In other words, knowing absolutely nothing about football had you roughly equal the No. 1 defense by ADP. If you knew anything at all about football. The Patriots scored 16.7 points per game in Weeks 1-3 and didn’t qualify for our selection, but in Week 4 they were starting Brian Hoyer. Our know-nothing manager never would have streamed a defense against them. You, smart person? You might have.


OK, So?

That’s a lot of work, though, right? If we can get basically the same production from a single draft pick as we can from using our calculator and schedule all year long, isn’t it worth sacrificing that work to just get the known quantity?

Well, remember our starting point. You can’t lose your fantasy league later in the draft, but you can win it. And we more or less know a defense is never going to be the primary difference maker over a season, like with last year’s top defense putting up Andy Dalton numbers. So if you pass on taking the top defense and draft one as late as possible, you can shoot for the upside earlier.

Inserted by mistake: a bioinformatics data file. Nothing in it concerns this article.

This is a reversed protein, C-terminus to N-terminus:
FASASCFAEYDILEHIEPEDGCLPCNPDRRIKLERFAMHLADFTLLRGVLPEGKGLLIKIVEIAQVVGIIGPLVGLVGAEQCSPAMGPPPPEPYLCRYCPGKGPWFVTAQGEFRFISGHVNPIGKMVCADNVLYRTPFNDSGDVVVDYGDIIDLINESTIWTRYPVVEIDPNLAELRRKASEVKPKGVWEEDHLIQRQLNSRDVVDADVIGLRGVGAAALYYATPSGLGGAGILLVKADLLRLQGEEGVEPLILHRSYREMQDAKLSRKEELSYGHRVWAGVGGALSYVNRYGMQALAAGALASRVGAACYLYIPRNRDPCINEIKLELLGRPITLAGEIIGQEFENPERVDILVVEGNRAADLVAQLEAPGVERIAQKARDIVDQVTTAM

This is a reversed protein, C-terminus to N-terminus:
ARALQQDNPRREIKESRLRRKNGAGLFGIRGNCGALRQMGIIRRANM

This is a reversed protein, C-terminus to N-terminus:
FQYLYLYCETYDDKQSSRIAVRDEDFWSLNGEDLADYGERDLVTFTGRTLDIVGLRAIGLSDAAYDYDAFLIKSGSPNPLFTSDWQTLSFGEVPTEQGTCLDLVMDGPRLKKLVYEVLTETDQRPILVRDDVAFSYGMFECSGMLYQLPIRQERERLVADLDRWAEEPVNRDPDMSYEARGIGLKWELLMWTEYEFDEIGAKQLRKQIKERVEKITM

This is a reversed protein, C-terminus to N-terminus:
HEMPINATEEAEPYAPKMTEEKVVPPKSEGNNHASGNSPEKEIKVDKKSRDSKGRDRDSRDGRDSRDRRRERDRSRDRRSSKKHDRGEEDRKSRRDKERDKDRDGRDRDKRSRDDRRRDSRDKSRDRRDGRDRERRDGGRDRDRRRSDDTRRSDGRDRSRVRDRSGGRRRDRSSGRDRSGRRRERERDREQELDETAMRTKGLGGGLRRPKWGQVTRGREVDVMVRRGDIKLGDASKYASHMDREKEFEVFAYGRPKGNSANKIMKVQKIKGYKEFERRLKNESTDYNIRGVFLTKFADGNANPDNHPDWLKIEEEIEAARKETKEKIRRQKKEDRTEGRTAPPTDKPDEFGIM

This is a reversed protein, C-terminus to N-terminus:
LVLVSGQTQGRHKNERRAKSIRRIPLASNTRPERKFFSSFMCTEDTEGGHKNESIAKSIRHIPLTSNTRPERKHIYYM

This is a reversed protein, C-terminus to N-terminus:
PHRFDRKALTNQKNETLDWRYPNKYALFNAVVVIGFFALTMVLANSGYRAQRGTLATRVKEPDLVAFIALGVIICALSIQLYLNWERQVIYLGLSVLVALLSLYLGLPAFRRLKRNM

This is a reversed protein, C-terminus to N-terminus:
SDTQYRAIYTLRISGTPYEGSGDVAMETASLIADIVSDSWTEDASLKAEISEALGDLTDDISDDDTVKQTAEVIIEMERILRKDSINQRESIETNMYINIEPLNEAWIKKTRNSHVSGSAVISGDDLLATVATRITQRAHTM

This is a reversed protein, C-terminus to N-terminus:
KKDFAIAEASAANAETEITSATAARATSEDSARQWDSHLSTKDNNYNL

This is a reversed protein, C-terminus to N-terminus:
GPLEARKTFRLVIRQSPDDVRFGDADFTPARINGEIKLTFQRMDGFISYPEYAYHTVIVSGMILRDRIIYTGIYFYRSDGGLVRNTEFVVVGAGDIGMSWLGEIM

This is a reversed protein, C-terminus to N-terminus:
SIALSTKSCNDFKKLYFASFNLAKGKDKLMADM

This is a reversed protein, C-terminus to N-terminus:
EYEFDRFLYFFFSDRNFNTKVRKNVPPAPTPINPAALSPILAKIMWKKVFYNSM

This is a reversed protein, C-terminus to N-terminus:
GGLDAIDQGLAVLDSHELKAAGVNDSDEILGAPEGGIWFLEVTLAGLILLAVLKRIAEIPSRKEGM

Last year, the Bills defense was drafted 118th. If you had passed on them then, you might have gotten Skyy Moore or Hunter Henry and been disappointed. Because sure things don’t exist down there — otherwise they wouldn’t be down there. So maybe it wouldn’t have worked. But there are other names you might have gotten. Maybe you pass on the Bills and get Skyy Moore. But maybe you pass on the Bills and get Tyler Allgeier (ADP 131), Garrett Wilson (134) or Justin Fields (142). You never know what pick is going to make the difference. So the best strategy is to take as many bites at the apple as you can.